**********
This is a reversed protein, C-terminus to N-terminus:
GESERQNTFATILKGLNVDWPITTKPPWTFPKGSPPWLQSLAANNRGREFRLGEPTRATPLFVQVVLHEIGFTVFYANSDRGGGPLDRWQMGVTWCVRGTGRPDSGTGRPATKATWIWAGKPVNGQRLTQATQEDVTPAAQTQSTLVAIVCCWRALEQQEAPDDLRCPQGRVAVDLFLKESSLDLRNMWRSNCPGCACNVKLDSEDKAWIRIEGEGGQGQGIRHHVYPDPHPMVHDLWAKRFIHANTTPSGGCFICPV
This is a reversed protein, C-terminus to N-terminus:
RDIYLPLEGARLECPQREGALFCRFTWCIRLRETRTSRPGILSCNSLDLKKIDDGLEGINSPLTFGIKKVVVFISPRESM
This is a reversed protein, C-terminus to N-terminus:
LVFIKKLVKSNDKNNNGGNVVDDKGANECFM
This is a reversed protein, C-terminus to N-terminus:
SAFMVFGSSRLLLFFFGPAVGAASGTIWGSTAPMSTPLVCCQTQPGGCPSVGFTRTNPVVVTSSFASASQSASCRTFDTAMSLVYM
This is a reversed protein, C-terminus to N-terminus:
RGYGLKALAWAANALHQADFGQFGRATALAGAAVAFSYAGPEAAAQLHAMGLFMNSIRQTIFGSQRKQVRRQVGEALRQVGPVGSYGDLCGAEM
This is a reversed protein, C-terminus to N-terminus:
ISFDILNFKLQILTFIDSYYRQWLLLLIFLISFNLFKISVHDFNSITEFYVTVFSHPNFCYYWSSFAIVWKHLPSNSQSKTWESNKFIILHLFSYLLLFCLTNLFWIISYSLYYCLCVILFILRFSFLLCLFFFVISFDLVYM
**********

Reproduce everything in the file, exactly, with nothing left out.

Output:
This is a reversed protein, C-terminus to N-terminus:
GESERQNTFATILKGLNVDWPITTKPPWTFPKGSPPWLQSLAANNRGREFRLGEPTRATPLFVQVVLHEIGFTVFYANSDRGGGPLDRWQMGVTWCVRGTGRPDSGTGRPATKATWIWAGKPVNGQRLTQATQEDVTPAAQTQSTLVAIVCCWRALEQQEAPDDLRCPQGRVAVDLFLKESSLDLRNMWRSNCPGCACNVKLDSEDKAWIRIEGEGGQGQGIRHHVYPDPHPMVHDLWAKRFIHANTTPSGGCFICPV
This is a reversed protein, C-terminus to N-terminus:
RDIYLPLEGARLECPQREGALFCRFTWCIRLRETRTSRPGILSCNSLDLKKIDDGLEGINSPLTFGIKKVVVFISPRESM
This is a reversed protein, C-terminus to N-terminus:
LVFIKKLVKSNDKNNNGGNVVDDKGANECFM
This is a reversed protein, C-terminus to N-terminus:
SAFMVFGSSRLLLFFFGPAVGAASGTIWGSTAPMSTPLVCCQTQPGGCPSVGFTRTNPVVVTSSFASASQSASCRTFDTAMSLVYM
This is a reversed protein, C-terminus to N-terminus:
RGYGLKALAWAANALHQADFGQFGRATALAGAAVAFSYAGPEAAAQLHAMGLFMNSIRQTIFGSQRKQVRRQVGEALRQVGPVGSYGDLCGAEM
This is a reversed protein, C-terminus to N-terminus:
ISFDILNFKLQILTFIDSYYRQWLLLLIFLISFNLFKISVHDFNSITEFYVTVFSHPNFCYYWSSFAIVWKHLPSNSQSKTWESNKFIILHLFSYLLLFCLTNLFWIISYSLYYCLCVILFILRFSFLLCLFFFVISFDLVYM